Chelsea 1-1 (4-3 on penalties) Bayern Munich (final, 2011/12)
Heading in to the 2012 Champions League final, Bayern Munich were the overwhelming favourites. The Bavarian giants were playing at home and Chelsea had barely survived with enough first team regulars after a bruising semi-final win over Barcelona.
But in the final the Blues kept doing what they did to eliminate Barcelona: put numbers behind the ball and do not allow Bayern Munich to play their game. The stoic defending seemed to unravel as they conceded an 83rd minute goal from Thomas Muller, but Didier Drogba scored a late equaliser to put the game into extra time. Incredibly, Chelsea triumphed in the penalty shootout to become unlikely champions.
Liverpool 3-3 (3-2 on penalties) AC Milan (final, 2004/05)
Not many gave the Reds much of a chance against Carlo Ancelotti’s AC Milan. The Rossoneri at the time were consistently performing well in European football’s elite competition and were expected to see out Liverpool, who had badly struggled in the league that season.
And the match, at least until half time, went according to the script as AC Milan raced to a 3-0 lead with an opening goal from the legendary Paolo Maldini and a brace from Hernan Crespo. But the Reds mounted a spirited comeback in the second half as they scored three goals in “six minutes of madness”. The match went to extra time and then a penalty shootout, where the Reds prevailed 3-2.
Dynamo Kyiv vs. Real Madrid (quarter-final, 1998/99)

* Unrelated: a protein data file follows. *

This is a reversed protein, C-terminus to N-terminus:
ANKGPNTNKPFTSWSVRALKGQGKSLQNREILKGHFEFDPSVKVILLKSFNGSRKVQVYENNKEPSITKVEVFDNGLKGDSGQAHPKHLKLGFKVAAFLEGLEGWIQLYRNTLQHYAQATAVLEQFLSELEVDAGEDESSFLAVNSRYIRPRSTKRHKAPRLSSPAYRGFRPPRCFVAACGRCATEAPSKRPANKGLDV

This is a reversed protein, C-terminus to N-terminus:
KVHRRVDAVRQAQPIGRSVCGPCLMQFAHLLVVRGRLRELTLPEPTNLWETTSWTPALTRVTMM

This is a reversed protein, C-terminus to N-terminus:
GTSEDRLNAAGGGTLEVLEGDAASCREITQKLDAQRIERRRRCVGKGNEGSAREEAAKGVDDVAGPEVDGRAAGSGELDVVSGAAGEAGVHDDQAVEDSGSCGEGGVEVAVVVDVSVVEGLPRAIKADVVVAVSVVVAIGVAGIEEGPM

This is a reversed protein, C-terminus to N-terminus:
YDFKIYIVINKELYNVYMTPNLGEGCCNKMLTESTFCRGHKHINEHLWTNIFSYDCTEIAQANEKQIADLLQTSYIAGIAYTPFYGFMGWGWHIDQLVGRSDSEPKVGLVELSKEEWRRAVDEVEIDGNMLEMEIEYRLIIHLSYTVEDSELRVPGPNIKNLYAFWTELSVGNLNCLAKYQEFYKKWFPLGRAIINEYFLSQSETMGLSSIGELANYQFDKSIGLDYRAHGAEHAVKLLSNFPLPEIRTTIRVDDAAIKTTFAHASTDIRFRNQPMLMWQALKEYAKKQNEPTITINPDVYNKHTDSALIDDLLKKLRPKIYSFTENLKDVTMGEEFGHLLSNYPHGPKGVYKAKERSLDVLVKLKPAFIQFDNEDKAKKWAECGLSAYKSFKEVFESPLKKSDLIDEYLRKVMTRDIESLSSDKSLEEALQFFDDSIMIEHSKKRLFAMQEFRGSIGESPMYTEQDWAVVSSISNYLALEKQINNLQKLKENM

In what was the last season for Andriy Shevchenko at Dynamo Kyiv before he signed for AC Milan, the legendary striker took the club to a level where they had never been before.
He scored the opening goal in a 1-1 draw against Real Madrid at the Santiago Bernabeu before scoring both the goals in the return fixture at home to eliminate Los Blancos from the competition and take his team to their first ever semi-final.
Porto 3-2 Manchester United (round of 16, 2003/04)
This was the season that helped Jose Mourinho earn renown the world over, and if it is to be pointed out then this was the match which truly made him and his Porto believe that they could, perhaps, go all the way. And so they did.
Porto had won the first leg at home 2-1, but their advantage disappeared when Paul Scholes scored in the second leg. However, Costinha scored to see his team through and sparked a crazy celebratory run along the touchline from Mourinho.
Deportivo La Coruna 5-4 AC Milan (quarter-final, 2003/04)
After the first leg at the San Siro that went 4-1 in favour of AC Milan, the second leg appeared to be a mere formality as Ancelotti’s men eyed a spot in the semi-final.
But they were completely blitzed away at the Raizor as Depor took a 3-0 lead into half time. A second half strike from Fran made the impossible possible as AC Milan went out of the tournament in the most unexpected fashion.